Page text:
Tomorrow it will be 19 months since the FIA confirmed that Prodrive would be the 12th team in Formula 1 in 2008.
Last week David Richards confirmed what many people had suspected for a long time: that Prodrive will not be racing in F1 next year.
Prodrive’s absence next year is because the FIA have failed to gain agreement on whether ‘customer’ chassis will be allowed in 2008.
The question of customer chassis is a hotly debated topic that splits F1 fans on a fundamental point: whether teams should be allowed to buy chassis and go racing, or whether they must design and build their own.
Let’s set that matter to one side for a moment – what really interests me is that the FIA have admitted a team into the championship that now finds itself unable to compete on the terms originally agreed.
Whether or not you feel customer chassis should be legal in Formula 1, Richards has indicated that he was fully expecting to be able to use them next year. He had budgeted and planned accordingly, and was not expecting to require as much money or manpower as a fully-fledged constructor.
I suspect that the same approach was in the minds of the majority of the other 21 teams that applied for the 12th space in Formula 1, including top junior team Carlin Motorsport. Other entries backed by Paul Stoddart (former Minardi boss) and Craig Pollock (Jacques Villeneuve’s manager) were mooted.
Legalising customer chassis in F1 is a controversial matter that several teams opposed to, and legal action from Williams has meant that the matter has gone into arbitration. The delay has held up the signing of new commercial terms for the sport (the Concorde Agreement).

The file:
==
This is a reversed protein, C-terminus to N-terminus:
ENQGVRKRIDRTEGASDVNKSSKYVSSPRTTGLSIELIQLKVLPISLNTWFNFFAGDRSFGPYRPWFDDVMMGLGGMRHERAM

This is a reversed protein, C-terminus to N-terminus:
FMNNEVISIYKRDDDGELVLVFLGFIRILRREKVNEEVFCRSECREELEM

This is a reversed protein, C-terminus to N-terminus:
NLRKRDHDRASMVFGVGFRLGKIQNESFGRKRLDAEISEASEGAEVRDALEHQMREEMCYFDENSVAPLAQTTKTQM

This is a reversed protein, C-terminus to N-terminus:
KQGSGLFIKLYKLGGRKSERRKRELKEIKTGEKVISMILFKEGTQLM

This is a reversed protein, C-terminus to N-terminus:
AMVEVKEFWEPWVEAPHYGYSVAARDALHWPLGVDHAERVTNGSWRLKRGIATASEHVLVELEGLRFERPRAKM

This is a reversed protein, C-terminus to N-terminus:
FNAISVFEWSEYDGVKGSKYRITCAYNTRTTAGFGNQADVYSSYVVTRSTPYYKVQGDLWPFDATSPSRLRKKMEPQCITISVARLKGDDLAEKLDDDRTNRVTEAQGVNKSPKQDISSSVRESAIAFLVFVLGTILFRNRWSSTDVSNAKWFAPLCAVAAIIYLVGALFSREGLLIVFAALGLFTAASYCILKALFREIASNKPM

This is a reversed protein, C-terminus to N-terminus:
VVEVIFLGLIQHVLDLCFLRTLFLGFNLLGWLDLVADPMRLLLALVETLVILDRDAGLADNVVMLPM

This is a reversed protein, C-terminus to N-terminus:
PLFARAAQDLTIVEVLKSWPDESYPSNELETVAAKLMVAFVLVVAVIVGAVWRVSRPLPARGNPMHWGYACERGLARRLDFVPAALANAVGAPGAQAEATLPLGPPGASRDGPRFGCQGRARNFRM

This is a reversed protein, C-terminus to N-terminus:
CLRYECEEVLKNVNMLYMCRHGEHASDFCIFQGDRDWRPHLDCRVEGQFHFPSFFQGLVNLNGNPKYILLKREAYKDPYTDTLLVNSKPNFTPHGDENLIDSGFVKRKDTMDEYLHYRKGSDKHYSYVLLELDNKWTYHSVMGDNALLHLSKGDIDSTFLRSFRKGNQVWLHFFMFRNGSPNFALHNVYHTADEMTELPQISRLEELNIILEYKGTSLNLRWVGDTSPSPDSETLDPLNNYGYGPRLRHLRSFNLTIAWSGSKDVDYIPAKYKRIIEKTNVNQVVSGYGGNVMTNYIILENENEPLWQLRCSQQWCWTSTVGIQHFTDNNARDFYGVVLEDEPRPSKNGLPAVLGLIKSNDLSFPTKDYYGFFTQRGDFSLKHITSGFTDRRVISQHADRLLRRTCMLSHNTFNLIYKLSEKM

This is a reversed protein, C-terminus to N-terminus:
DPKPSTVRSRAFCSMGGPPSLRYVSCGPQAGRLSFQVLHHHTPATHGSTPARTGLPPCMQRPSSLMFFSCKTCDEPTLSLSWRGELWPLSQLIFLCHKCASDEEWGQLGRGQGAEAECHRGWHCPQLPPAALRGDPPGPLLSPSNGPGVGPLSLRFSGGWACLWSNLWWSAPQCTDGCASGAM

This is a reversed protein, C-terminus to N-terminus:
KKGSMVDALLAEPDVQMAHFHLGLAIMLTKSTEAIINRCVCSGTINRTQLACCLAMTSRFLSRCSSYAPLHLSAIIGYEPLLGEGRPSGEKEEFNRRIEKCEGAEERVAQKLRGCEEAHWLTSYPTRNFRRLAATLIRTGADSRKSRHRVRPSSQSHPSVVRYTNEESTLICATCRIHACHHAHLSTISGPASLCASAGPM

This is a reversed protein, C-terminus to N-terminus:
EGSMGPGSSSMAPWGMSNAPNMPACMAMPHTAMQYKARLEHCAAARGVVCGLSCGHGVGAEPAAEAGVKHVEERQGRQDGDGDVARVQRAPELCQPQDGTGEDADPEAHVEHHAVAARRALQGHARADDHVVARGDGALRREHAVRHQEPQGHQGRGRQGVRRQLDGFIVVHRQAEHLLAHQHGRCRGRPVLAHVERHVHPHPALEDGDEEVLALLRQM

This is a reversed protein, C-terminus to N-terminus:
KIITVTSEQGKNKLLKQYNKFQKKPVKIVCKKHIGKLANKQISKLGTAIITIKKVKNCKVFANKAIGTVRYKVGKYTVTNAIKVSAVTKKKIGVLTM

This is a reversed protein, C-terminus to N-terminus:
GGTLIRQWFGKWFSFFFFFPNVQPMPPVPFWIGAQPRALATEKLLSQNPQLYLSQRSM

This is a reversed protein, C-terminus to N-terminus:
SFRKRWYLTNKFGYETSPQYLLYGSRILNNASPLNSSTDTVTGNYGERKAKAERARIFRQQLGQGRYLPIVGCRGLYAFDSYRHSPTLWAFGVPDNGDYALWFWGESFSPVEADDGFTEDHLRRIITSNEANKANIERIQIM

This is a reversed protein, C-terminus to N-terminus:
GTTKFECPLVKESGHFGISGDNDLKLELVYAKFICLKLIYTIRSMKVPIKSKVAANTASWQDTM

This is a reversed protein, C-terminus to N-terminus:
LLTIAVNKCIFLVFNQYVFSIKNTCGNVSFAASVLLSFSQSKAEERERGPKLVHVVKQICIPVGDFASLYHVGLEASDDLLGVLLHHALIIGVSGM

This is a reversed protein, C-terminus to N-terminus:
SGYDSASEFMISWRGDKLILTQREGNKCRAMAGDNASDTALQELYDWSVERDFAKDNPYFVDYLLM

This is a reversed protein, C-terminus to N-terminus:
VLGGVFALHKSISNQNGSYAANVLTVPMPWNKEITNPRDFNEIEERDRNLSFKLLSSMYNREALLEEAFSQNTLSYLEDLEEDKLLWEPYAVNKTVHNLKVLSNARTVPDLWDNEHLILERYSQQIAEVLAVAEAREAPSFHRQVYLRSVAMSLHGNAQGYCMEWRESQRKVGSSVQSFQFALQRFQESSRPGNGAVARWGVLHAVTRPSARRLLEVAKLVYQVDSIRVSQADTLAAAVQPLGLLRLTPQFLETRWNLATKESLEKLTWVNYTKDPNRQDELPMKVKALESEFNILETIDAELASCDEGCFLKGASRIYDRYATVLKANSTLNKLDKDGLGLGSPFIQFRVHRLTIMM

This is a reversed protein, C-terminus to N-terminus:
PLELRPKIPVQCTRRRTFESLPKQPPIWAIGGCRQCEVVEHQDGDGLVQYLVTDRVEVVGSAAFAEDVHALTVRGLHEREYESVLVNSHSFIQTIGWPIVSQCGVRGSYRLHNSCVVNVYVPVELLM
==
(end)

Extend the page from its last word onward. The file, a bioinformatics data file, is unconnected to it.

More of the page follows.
As Prodrive said in a statement:
This legal challenge and continuing delays to the new Concorde Agreement represent a fundamental change in circumstances, therefore we must now realistically rule out the possibility of Prodrive being on the grid in 2008.
It is, however, still our ambition to compete in Formula One and we are hopeful that a new Concorde Agreement between the FIA, FOA and the teams will provide clarity as to the terms on which this might be possible.
It seems that Max Mosley underestimated the vehemence with which teams such as Williams opposed the introduction of customer cars. The cash-strapped teams was one of the first to reach agreement with Bernie Ecclestone on new commercial terms, and yet Frank Williams’ willingness to accept the introduction of customer chassis has been badly misjudged by Ecclestone and, of course, Max Mosley.
If Mosley thought Williams was going to keel over and let Prodrive give them a thrashing with off-the-peg McLaren chassis in 2008 he was clearly mistaken. On the face of it, Mosley has wasted a year and a half of Richards’ time and owes him an apology.
But he doesn’t do contrite, does he?
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